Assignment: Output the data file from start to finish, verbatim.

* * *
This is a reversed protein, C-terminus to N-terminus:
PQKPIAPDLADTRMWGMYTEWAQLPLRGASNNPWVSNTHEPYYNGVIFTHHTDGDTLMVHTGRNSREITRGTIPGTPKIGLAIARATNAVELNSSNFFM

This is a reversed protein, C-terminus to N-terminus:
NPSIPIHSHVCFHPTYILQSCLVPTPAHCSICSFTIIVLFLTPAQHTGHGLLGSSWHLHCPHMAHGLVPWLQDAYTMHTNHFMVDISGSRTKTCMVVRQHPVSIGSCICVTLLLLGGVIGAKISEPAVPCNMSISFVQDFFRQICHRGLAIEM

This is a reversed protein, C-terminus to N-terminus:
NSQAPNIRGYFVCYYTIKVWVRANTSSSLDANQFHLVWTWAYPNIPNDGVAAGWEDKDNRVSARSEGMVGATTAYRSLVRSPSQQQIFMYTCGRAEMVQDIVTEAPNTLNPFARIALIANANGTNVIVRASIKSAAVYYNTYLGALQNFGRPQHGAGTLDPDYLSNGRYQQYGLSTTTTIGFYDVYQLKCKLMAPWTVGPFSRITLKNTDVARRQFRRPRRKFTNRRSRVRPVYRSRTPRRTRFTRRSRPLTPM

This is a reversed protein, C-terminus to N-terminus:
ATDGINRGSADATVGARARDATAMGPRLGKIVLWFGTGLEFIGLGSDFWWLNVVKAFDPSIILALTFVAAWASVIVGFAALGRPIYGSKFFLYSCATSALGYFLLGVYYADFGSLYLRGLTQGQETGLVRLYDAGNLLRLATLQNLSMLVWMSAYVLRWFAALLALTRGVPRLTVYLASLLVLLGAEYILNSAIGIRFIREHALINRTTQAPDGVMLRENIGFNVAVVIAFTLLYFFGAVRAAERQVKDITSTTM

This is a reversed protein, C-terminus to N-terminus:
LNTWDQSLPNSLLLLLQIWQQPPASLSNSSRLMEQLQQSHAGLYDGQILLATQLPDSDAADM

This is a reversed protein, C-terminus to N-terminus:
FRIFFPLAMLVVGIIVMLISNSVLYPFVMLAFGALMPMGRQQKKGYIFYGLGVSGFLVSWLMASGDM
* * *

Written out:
This is a reversed protein, C-terminus to N-terminus:
PQKPIAPDLADTRMWGMYTEWAQLPLRGASNNPWVSNTHEPYYNGVIFTHHTDGDTLMVHTGRNSREITRGTIPGTPKIGLAIARATNAVELNSSNFFM

This is a reversed protein, C-terminus to N-terminus:
NPSIPIHSHVCFHPTYILQSCLVPTPAHCSICSFTIIVLFLTPAQHTGHGLLGSSWHLHCPHMAHGLVPWLQDAYTMHTNHFMVDISGSRTKTCMVVRQHPVSIGSCICVTLLLLGGVIGAKISEPAVPCNMSISFVQDFFRQICHRGLAIEM

This is a reversed protein, C-terminus to N-terminus:
NSQAPNIRGYFVCYYTIKVWVRANTSSSLDANQFHLVWTWAYPNIPNDGVAAGWEDKDNRVSARSEGMVGATTAYRSLVRSPSQQQIFMYTCGRAEMVQDIVTEAPNTLNPFARIALIANANGTNVIVRASIKSAAVYYNTYLGALQNFGRPQHGAGTLDPDYLSNGRYQQYGLSTTTTIGFYDVYQLKCKLMAPWTVGPFSRITLKNTDVARRQFRRPRRKFTNRRSRVRPVYRSRTPRRTRFTRRSRPLTPM

This is a reversed protein, C-terminus to N-terminus:
ATDGINRGSADATVGARARDATAMGPRLGKIVLWFGTGLEFIGLGSDFWWLNVVKAFDPSIILALTFVAAWASVIVGFAALGRPIYGSKFFLYSCATSALGYFLLGVYYADFGSLYLRGLTQGQETGLVRLYDAGNLLRLATLQNLSMLVWMSAYVLRWFAALLALTRGVPRLTVYLASLLVLLGAEYILNSAIGIRFIREHALINRTTQAPDGVMLRENIGFNVAVVIAFTLLYFFGAVRAAERQVKDITSTTM

This is a reversed protein, C-terminus to N-terminus:
LNTWDQSLPNSLLLLLQIWQQPPASLSNSSRLMEQLQQSHAGLYDGQILLATQLPDSDAADM

This is a reversed protein, C-terminus to N-terminus:
FRIFFPLAMLVVGIIVMLISNSVLYPFVMLAFGALMPMGRQQKKGYIFYGLGVSGFLVSWLMASGDM